@ -266,7 +266,7 @@ usbfs on /proc/bus/usb type usbfs (rw,noexec,nosuid,devmode=0664,devgid=85)<
successor, <emphasis>reiser4</emphasis><indexterm>
<primary>reiser4</primary>
</indexterm>, is still quite premature and is, due to the
inprisonment of the main developer Hans Reiser, not being
imprisonment of the main developer Hans Reiser, not being
developed that actively anymore.</para>
</listitem>
</itemizedlist>
@ -678,7 +678,7 @@ Filename Type Size Used Priority
<listitem>
<para><filename>/usr/lib</filename> contains all the libraries for
the abovementioned programs</para>
the above mentioned programs</para>
</listitem>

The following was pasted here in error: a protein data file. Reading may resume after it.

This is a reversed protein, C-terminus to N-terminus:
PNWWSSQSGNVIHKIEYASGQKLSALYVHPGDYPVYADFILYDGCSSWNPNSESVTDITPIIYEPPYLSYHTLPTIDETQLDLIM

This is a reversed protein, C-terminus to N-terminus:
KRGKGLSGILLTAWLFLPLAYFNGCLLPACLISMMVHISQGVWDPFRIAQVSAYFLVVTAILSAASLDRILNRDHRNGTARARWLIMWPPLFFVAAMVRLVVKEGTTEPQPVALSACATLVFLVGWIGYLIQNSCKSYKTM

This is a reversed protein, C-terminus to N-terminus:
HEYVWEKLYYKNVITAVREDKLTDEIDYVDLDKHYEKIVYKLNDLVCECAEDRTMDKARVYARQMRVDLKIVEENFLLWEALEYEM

<listitem>
@ -782,7 +782,7 @@ Filename Type Size Used Priority
file system. It is the first file system that is mounted when the kernel
boots, and your system will not function properly if the kernel detects
corruption on this file system. Also, due to the nature of the boot
process, this file system will eventually become writeable (as the boot
process, this file system will eventually become writable (as the boot
process needs to store its state information, etc.)</para>
<para>Some locations on the root file system need to remain on the root
@ -886,7 +886,7 @@ Filename Type Size Used Priority
<para>Another advantage of using a separate file system for /home is
when you would decide to switch distributions: you can reuse your /home
file system for other Linux distributions (or after a reinstallation of
file system for other Linux distributions (or after a re-installation of
your Linux distribution).</para>
</section>
</section>
@ -929,7 +929,7 @@ Filename Type Size Used Priority
<para>However, supporting these flags wouldn't make a system secure: you